And I mean this for good and for ill because this was also back when "The Simpsons" was a great deal more random and hadn't really found it's groove yet. "Bebe's Kids" started out as a long story and the film still has that feel. It isn't so much a coherent movie as it is a recount of bunch of events that happened.
It is also, and this was my biggest problem with the movie, trapped in an uncomfortable spot where nobody working on the movie seemed to know whether they were making a movie for kids or adults. It's kind of fascinating to see, because nearly every mainstream animated feature made today is directed at a target audience of "everyone", like the entire family. Sometimes, this means genuinely good writing and engaging characters and visuals, sometimes it means fart jokes for the kids and references to old movies for the parents. Here, we basically have two completely different movies awkwardly mashed together. One of them is for adults and centers on adult characters and concerns, in this case making a huge personal sacrifice in order to impress somebody you really like. Watching as an adult, I was more engaged with this subplot.
The other movie is very definitely for the kids and involves the kid characters running amok in an amusement park and fighting adult authority-types, because as you may recall, "kids vs. adults" was a Thing back in the 1990's. They are specifically fighting amusement park security. And robots for... some... reason? That entire sequence honestly is a much bigger Big-Lipped Alligator Moment than even the trope namer, since there is absolutely nothing done to set up a world where robots would put a kid on trial and, worse, the kids learn jack squat from the incident and continue to act as a force of destruction. The whole thing is exhausting, to the point where the scene near the end where, after we have seen the kids reduce the amusement park to a smoldering crater for the past fifty minutes, we're asked to feel sorry for them feels... unearned to say the least. If you really do not like bratty child characters, you are not going to last very long during this movie.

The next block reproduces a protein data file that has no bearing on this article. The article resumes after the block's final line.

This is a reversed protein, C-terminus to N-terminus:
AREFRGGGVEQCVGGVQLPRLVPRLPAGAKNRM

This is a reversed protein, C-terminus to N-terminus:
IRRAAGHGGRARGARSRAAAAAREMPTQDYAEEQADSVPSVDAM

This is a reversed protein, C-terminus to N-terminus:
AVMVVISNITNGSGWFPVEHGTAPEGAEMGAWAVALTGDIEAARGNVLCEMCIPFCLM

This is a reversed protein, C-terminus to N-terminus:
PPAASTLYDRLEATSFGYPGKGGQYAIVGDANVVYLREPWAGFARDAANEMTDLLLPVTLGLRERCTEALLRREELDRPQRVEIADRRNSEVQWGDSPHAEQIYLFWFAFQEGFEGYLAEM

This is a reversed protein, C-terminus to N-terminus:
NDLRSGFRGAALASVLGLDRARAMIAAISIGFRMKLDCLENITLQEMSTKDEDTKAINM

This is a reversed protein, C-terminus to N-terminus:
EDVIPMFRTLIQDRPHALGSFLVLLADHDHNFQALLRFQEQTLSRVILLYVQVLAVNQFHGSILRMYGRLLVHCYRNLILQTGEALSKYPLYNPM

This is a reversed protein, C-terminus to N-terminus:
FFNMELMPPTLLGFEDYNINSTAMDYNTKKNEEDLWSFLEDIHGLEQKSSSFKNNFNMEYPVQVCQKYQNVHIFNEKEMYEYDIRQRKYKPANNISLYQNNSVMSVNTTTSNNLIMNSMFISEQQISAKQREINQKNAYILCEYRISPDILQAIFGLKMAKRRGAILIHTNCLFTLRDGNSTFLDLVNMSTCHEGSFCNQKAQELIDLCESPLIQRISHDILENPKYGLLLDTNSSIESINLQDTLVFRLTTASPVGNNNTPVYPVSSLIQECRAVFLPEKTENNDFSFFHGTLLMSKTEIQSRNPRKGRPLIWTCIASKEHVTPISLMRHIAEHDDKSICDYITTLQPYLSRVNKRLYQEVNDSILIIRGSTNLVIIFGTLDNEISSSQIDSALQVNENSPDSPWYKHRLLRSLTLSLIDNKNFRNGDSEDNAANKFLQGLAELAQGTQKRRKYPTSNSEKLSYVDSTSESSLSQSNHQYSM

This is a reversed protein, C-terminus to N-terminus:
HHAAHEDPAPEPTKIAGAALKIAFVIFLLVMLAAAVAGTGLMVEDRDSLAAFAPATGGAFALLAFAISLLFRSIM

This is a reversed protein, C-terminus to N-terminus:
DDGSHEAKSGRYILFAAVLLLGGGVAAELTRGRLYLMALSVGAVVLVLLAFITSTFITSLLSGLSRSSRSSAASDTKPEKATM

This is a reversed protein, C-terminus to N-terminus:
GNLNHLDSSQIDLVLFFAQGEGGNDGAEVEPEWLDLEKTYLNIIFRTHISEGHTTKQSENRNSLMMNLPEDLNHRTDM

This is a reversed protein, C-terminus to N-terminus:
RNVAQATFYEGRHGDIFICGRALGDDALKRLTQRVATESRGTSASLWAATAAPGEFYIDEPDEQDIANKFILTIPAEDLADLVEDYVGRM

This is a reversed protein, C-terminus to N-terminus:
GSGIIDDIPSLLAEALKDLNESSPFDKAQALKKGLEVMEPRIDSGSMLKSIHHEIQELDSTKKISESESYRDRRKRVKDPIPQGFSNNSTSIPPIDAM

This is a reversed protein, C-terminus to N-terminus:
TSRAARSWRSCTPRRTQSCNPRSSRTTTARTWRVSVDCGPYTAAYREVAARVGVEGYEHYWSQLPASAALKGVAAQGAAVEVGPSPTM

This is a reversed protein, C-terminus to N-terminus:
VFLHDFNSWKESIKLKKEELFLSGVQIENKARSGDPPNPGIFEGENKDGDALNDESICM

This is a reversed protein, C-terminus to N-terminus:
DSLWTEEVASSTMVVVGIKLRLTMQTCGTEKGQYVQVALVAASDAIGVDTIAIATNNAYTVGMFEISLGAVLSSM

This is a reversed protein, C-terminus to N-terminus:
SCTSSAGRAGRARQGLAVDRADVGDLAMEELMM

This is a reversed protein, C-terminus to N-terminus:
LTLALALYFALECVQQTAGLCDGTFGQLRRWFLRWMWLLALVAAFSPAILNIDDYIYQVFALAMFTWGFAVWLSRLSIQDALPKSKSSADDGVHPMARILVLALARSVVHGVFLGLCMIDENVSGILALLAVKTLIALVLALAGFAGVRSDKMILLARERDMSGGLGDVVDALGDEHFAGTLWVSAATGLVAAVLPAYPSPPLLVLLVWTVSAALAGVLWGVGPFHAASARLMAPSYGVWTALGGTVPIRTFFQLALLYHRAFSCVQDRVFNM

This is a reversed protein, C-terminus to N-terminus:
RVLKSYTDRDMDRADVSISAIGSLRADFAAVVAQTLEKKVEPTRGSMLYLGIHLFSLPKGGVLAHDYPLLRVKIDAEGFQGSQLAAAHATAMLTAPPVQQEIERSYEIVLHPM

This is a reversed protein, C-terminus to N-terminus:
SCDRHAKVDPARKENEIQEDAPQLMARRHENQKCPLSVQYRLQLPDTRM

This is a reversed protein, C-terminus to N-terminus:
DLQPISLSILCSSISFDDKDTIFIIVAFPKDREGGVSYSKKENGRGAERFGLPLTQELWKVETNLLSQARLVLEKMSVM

Other than that, I can't say I have a strong opinion one way or the other about "Bebe's Kids". It's different, at least. It's also important in being the first significant work from director Bruce W. Smith, and supposedly his series "The Proud Family" (a show I probably should have paid more attention to than I did when it was running, since during my research it turns out to have been much stranger and more interesting than the bland Disney Channel promotions suggested) ties into this film.
For more in this series, click this link or the "Random 90's Animation Month" tag below.
Sketch of the Day! I say this every other year or so, but the new "Pokemon" game is SOOOOO good.